Most people realize that setting up a revocable trust as part of their estate plan is a smart thing to do in order for their family to avoid the probate process. However, it’s not enough to just set up the trust. It needs maintenance over time.

Below are some of the most common reasons why I have seen families end up in Probate Court while administering a trust after the death of a loved one:

1. The trust was not properly funded when initially set up. What this means is that the assets were not correctly retitled to the name of the trust. Listing assets on the trust assets schedule is not enough. Title controls. Some common assets that revocable trusts typically own are real estate, brokerage accounts, sometimes bank accounts and business interests.

2. The assets were acquired in the individual’s name after the trust was created and the assets were not retitled to the name of the trust. We commonly see this happen when somebody makes a new purchase of real estate, opens a new bank or brokerage account or inherits assets.

3. The person who set up a trust refinances their primary residence or other real estate and the property gets removed from their trust at the loan closing. Then after the loan closing, the property doesn’t get retitled to the trust and then they later die with the property in their individual name.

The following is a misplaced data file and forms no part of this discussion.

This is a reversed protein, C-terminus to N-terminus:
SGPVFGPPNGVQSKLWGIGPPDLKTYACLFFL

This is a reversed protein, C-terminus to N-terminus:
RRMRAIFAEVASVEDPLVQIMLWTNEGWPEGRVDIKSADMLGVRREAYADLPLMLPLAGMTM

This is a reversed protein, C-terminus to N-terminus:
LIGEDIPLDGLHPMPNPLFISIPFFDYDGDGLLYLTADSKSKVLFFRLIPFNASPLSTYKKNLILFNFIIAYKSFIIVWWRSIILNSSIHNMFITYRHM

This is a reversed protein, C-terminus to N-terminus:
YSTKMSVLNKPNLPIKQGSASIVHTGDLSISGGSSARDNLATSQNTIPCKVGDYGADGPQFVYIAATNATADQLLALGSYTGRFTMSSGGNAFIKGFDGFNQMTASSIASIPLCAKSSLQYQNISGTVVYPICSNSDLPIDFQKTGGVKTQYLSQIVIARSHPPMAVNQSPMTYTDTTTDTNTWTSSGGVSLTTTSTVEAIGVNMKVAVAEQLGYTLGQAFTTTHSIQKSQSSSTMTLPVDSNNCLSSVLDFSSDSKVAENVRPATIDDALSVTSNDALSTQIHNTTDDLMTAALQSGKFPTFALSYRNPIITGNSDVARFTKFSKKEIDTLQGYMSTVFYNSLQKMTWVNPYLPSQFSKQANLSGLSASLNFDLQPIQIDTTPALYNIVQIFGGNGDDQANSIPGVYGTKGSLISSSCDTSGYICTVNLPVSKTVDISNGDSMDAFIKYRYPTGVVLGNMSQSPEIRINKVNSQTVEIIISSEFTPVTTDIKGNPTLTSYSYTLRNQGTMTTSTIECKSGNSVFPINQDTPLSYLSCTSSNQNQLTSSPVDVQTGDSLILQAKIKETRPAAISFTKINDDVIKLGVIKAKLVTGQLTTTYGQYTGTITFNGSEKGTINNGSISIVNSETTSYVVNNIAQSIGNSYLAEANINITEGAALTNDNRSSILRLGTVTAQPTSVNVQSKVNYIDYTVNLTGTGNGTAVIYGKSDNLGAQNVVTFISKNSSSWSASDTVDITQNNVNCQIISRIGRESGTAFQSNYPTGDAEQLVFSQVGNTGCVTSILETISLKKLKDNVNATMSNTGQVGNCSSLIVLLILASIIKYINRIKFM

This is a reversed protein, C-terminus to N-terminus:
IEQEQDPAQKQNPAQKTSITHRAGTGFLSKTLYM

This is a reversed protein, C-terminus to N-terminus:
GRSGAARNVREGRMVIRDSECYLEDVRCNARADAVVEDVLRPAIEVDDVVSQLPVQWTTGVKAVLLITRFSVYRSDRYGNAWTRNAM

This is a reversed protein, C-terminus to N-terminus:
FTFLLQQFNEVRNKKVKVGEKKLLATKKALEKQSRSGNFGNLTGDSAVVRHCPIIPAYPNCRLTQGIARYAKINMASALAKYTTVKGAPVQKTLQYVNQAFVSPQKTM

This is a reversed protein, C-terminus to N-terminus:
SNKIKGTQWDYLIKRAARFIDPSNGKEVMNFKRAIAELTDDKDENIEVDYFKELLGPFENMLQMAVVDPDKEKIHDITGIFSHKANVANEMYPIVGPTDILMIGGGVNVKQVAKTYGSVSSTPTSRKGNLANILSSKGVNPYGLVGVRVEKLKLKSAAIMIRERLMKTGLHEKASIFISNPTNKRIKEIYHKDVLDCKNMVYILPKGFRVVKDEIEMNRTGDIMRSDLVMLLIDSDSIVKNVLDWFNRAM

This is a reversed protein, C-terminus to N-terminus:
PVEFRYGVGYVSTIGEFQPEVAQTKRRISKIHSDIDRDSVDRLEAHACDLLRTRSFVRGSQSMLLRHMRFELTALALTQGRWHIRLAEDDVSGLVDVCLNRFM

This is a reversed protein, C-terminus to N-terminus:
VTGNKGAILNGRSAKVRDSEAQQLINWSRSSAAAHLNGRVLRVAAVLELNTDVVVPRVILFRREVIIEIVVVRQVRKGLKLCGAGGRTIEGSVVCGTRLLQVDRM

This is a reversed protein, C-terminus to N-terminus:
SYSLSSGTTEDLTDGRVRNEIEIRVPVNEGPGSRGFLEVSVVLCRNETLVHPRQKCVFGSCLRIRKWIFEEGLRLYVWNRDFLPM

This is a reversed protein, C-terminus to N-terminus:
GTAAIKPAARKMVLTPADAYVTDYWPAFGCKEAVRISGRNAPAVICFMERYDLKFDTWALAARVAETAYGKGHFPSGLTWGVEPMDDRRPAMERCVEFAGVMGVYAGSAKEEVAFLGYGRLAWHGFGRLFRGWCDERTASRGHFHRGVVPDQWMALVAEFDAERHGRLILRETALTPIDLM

4. An asset that did not need to be retitled to the name of the trust (such as a retirement account), did not have a completed beneficiary designation form or the beneficiary on the beneficiary designation form has predeceased the owner of the retirement account.

In California, the threshold to trigger a Probate action is an aggregate of $184,500 including all assets outside of trust title and with no beneficiary designation form attached to the asset. 

Due to the complexities of funding, we routinely advise clients to be in touch with us at least every 3 to 5 years to do a review of their plan to ensure that their trust works as designed. Over time, other changes in the law, both state and federal, can also affect the validity of an estate plan in addition to proper trust funding.

If it has been quite some time since you last reviewed your estate plan and would like to come in and meet with one of our attorneys to discuss it, please contact Katie, our firm's Intake Coordinator, at 760-448-2220.